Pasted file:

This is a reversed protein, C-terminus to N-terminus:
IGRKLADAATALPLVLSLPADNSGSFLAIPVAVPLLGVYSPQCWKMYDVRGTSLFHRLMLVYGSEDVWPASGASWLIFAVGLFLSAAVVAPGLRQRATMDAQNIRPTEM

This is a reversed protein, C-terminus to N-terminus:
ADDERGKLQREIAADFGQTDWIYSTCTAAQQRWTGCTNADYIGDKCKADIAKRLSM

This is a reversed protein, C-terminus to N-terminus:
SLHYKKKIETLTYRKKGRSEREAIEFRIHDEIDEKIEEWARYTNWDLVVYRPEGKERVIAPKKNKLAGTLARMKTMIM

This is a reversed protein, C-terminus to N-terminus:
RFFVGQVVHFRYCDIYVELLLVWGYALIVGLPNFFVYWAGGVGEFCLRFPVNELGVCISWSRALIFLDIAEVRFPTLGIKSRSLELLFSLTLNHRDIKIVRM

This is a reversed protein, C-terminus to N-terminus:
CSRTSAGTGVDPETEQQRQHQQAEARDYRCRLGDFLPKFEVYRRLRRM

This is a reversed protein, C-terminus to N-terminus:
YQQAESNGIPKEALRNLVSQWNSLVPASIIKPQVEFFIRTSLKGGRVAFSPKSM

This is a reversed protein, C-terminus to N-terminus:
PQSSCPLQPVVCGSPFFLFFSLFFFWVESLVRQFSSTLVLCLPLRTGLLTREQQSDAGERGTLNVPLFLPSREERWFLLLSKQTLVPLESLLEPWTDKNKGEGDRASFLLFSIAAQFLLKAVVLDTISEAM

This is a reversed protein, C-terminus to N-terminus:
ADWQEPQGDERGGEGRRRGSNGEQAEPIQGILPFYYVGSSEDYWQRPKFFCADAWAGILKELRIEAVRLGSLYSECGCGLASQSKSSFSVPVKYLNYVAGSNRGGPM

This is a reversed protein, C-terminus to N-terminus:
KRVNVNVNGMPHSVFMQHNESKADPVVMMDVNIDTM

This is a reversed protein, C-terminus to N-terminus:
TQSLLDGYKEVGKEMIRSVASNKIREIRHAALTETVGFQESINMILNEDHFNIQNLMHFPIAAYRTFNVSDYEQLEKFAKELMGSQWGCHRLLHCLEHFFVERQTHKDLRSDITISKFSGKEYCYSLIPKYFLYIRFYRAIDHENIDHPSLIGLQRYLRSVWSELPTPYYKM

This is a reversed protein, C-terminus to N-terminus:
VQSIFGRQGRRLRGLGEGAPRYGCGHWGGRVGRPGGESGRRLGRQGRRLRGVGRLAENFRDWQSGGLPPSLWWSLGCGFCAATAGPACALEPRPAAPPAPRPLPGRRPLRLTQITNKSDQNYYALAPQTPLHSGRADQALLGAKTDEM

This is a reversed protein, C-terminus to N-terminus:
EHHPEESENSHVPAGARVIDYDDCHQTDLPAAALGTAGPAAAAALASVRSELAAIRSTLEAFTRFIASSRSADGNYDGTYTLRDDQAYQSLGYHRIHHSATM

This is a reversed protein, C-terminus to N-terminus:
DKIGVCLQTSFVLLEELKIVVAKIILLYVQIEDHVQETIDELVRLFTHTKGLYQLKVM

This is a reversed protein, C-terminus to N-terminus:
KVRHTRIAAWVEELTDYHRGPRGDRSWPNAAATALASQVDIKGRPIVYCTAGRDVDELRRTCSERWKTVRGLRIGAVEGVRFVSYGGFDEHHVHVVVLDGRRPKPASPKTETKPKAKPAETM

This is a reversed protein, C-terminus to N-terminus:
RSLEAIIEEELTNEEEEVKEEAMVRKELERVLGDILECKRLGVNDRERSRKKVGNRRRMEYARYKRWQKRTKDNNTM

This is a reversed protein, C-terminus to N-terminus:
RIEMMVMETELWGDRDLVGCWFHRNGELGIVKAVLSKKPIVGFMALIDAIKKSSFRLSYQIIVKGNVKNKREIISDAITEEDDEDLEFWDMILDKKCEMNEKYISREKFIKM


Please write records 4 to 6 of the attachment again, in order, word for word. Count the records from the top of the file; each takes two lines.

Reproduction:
This is a reversed protein, C-terminus to N-terminus:
RFFVGQVVHFRYCDIYVELLLVWGYALIVGLPNFFVYWAGGVGEFCLRFPVNELGVCISWSRALIFLDIAEVRFPTLGIKSRSLELLFSLTLNHRDIKIVRM

This is a reversed protein, C-terminus to N-terminus:
CSRTSAGTGVDPETEQQRQHQQAEARDYRCRLGDFLPKFEVYRRLRRM

This is a reversed protein, C-terminus to N-terminus:
YQQAESNGIPKEALRNLVSQWNSLVPASIIKPQVEFFIRTSLKGGRVAFSPKSM